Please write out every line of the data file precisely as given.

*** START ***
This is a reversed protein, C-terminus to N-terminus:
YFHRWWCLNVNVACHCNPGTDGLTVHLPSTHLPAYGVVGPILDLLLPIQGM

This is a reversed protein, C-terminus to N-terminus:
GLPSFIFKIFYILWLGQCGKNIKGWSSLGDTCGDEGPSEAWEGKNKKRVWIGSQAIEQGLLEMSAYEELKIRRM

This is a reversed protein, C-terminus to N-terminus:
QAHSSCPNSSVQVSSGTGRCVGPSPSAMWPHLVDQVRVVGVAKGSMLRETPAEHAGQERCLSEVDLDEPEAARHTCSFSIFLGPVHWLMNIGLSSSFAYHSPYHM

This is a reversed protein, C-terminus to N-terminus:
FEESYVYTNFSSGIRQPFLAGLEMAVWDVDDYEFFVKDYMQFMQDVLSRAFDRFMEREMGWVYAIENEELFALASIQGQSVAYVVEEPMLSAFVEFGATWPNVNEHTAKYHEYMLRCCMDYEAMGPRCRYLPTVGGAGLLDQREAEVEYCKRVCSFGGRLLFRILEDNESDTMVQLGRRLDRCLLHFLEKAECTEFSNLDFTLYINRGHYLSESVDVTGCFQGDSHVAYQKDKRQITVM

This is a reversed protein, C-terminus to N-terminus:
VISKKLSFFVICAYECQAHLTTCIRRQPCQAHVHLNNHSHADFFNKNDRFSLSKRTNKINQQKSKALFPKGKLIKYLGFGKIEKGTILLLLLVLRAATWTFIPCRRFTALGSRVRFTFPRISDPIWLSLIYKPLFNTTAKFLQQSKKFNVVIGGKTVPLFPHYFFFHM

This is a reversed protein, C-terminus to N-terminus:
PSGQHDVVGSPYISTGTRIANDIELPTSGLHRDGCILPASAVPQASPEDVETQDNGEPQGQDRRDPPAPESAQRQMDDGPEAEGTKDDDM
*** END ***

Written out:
This is a reversed protein, C-terminus to N-terminus:
YFHRWWCLNVNVACHCNPGTDGLTVHLPSTHLPAYGVVGPILDLLLPIQGM

This is a reversed protein, C-terminus to N-terminus:
GLPSFIFKIFYILWLGQCGKNIKGWSSLGDTCGDEGPSEAWEGKNKKRVWIGSQAIEQGLLEMSAYEELKIRRM

This is a reversed protein, C-terminus to N-terminus:
QAHSSCPNSSVQVSSGTGRCVGPSPSAMWPHLVDQVRVVGVAKGSMLRETPAEHAGQERCLSEVDLDEPEAARHTCSFSIFLGPVHWLMNIGLSSSFAYHSPYHM

This is a reversed protein, C-terminus to N-terminus:
FEESYVYTNFSSGIRQPFLAGLEMAVWDVDDYEFFVKDYMQFMQDVLSRAFDRFMEREMGWVYAIENEELFALASIQGQSVAYVVEEPMLSAFVEFGATWPNVNEHTAKYHEYMLRCCMDYEAMGPRCRYLPTVGGAGLLDQREAEVEYCKRVCSFGGRLLFRILEDNESDTMVQLGRRLDRCLLHFLEKAECTEFSNLDFTLYINRGHYLSESVDVTGCFQGDSHVAYQKDKRQITVM

This is a reversed protein, C-terminus to N-terminus:
VISKKLSFFVICAYECQAHLTTCIRRQPCQAHVHLNNHSHADFFNKNDRFSLSKRTNKINQQKSKALFPKGKLIKYLGFGKIEKGTILLLLLVLRAATWTFIPCRRFTALGSRVRFTFPRISDPIWLSLIYKPLFNTTAKFLQQSKKFNVVIGGKTVPLFPHYFFFHM

This is a reversed protein, C-terminus to N-terminus:
PSGQHDVVGSPYISTGTRIANDIELPTSGLHRDGCILPASAVPQASPEDVETQDNGEPQGQDRRDPPAPESAQRQMDDGPEAEGTKDDDM